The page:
Naturally when this came in at the library I wanted to read it because it's a comic about polar bears. And it is a fairly cute story. However (and thi...moreNaturally when this came in at the library I wanted to read it because it's a comic about polar bears. And it is a fairly cute story. However (and this is probably pretty nerdy of me), I felt like for a very informational comic, this one contained a good bit of information that is misleading about polar bear behavior. The fantasy and real-life elements of the story just did not mesh well for me, and I kept finding myself distracted by one element or the other feeling out of place. I really wanted to like this one, but ultimately couldn't connect or stay focused on the story. (less)
Enjoyed this one waaaaay more than I did the previous book in the series. I'm pretty sure it's because Lan and William are back with Eff--I'd missed t...moreEnjoyed this one waaaaay more than I did the previous book in the series. I'm pretty sure it's because Lan and William are back with Eff--I'd missed them. Also, something about the story just appealed to me more--Eff's exploration of magic and all the new wildlife discovered, and the big scary thing that they discover will happen and that they have to try to prevent near the end... All that was far more compelling to me than anything that happened in the second book. I like the ending for this one too--there's closure, while still leaving things open for another book to be written about this world and these characters. If Wrede writes another one, I'll read it!(less)
I'm really not a big poetry reader, but I liked this collection a lot--the way Trethewey explores the history of black Civil War soldiers, and being f...moreI'm really not a big poetry reader, but I liked this collection a lot--the way Trethewey explores the history of black Civil War soldiers, and being from the South, and loss... Native Guard and Myth are my favorites--the repetitions in those two poems really work for me, the way the same words said again mean something slightly different the second time, and build on each other. Really powerful. I'm probably not going to go run out and start reading poetry all over the place because of this book, but I'm certainly glad that I gave this one a chance, and I do feel like it's opened me up to more poetry, if that makes sense. And since I often do not care for Pulitzer Prize winners either, I suppose this has opened me up to more of them as well!(less)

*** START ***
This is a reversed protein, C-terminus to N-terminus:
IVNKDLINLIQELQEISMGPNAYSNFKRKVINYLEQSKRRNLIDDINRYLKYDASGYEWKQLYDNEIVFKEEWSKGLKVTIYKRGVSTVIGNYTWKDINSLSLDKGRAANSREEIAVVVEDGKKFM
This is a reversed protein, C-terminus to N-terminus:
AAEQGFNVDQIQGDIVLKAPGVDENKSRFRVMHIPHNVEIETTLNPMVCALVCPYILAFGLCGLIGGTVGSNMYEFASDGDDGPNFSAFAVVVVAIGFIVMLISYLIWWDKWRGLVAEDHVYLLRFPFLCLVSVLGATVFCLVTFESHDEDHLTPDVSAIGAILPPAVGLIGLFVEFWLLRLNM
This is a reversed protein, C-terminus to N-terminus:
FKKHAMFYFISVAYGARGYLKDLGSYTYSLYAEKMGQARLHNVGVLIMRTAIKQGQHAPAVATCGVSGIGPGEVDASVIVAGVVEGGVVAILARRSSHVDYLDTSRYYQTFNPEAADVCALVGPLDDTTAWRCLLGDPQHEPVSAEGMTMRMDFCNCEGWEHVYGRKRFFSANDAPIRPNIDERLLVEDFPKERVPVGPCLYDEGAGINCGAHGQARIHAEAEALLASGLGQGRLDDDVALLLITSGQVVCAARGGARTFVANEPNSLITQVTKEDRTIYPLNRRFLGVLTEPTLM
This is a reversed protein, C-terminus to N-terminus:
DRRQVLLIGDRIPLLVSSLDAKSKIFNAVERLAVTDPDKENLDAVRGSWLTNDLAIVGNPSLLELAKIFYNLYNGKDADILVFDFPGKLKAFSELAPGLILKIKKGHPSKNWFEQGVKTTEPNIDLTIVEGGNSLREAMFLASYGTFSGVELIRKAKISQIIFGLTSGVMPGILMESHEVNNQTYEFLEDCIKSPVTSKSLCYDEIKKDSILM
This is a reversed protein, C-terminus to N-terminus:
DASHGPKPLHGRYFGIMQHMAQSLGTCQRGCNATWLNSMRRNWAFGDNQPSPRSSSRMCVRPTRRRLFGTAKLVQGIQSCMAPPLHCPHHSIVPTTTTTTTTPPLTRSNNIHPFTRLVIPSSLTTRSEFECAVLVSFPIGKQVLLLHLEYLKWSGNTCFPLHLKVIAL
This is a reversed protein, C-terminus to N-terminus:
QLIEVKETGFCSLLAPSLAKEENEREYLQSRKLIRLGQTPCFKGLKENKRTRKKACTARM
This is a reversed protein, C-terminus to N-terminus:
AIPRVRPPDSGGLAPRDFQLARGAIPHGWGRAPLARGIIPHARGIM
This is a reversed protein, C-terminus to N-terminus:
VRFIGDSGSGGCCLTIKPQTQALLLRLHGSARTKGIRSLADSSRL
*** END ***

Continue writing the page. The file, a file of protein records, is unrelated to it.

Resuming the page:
So, I started listening to this book, and almost immediately found myself thinking, "oh, boy, this is dumb." I mean, the premise is pretty stupid, rig...moreSo, I started listening to this book, and almost immediately found myself thinking, "oh, boy, this is dumb." I mean, the premise is pretty stupid, right? And yet...somewhere along the line it totally sucked me in. The characters really grew on me, and I really wanted to find out what would happen to them all. And Wil Wheaton does an excellent job of narrating--he's great. Anyway, yeah, it sounds like a pretty ridiculous book, and it is, but it's also pretty fun. I'll read more of Scalzi's stuff before too long.(less)
Man, I found myself really disappointed with this one, especially since I loved the first book so much. Shadow and Bone has such a dark fairy tale qua...moreMan, I found myself really disappointed with this one, especially since I loved the first book so much. Shadow and Bone has such a dark fairy tale quality about it; it's very atmospheric. This one...not so much. Mal acts like a whiny baby for most of the book, until I began to kind of hate him, and the love triangle (of sorts) becomes a love square. Or possibly a love pentagon. WHYYYYY?!? The Darkling is not in this book all that much, but he's still the most compelling character by far so I found myself mostly just pushing through so I could get to his next 5-second appearance. I think this second book in the series reminded me of Rae Carson's The Crown of Embers somehow, and the whole time I kept comparing the two and this one kept coming up short. The characters, I think, just don't feel deep enough or consistent enough for me to care about them as much as I would like. Except for the Darkling, that is, and he's the bad guy! I'm still planning on reading the third book when it comes out later this year, but I'm not really expecting much from it now. >:((less)